#1
Apr1205, 09:24 AM

P: 39

G is a monoid. Inv(G) = {a E G, exists b so that a b = b a = 1}
prove that Inv(G) is a group. it's pretty obvious that inv(G) is a group. a monoid is a set with a law of composition which is associative and has a unit element. so inv(G) is clearly a group, because for all a in inv(G) there is an inverse element. but how do i prove this? i guess i have to show that for each x in inv(G), the inverse of x is also in G. but how do i do that? 



#2
Apr1205, 10:10 AM

P: 266

Given x in inv(G), you know there is a y in G so that xy=yx=1.
Let's look at y. Guess what? yx=xy=1. But then y is in inv(G) by definition... 1 is in inv(G), * is associative... did I forget something? 



#3
Apr1205, 12:54 PM

P: 39

this is what i have so far. e is the identity element.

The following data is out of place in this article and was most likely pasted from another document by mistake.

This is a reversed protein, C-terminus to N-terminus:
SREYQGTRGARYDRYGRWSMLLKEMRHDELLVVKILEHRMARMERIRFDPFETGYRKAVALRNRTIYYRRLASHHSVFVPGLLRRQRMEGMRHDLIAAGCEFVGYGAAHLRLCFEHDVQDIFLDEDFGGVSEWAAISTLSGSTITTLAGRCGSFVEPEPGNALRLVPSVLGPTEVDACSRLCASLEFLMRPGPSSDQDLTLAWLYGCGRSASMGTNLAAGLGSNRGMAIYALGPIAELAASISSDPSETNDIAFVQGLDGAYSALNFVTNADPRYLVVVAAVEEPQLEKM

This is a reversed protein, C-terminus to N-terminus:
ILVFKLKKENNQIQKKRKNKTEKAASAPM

there is an element c such that c a = e. a=ea=cba=cbae=eae=ae further cba=ce=c and cba=ea=a have ab=ba=e 



#4
Apr1205, 02:53 PM

P: 266

prove that inv(G) is a group. G is a monoid...
Excuse me what's the problem with my proof?




#5
Apr1205, 03:07 PM

Emeritus
Sci Advisor
PF Gold
P: 16,101

It's not his proof. When doing homework, one should present one's own work, not copy someone else's.




#6
Apr1205, 03:36 PM

P: 39





#7
Apr1205, 03:56 PM

P: 266

I agree with you both but that's why I gave it in a sloppy way. It's not hard to formalize it, but it's your job...



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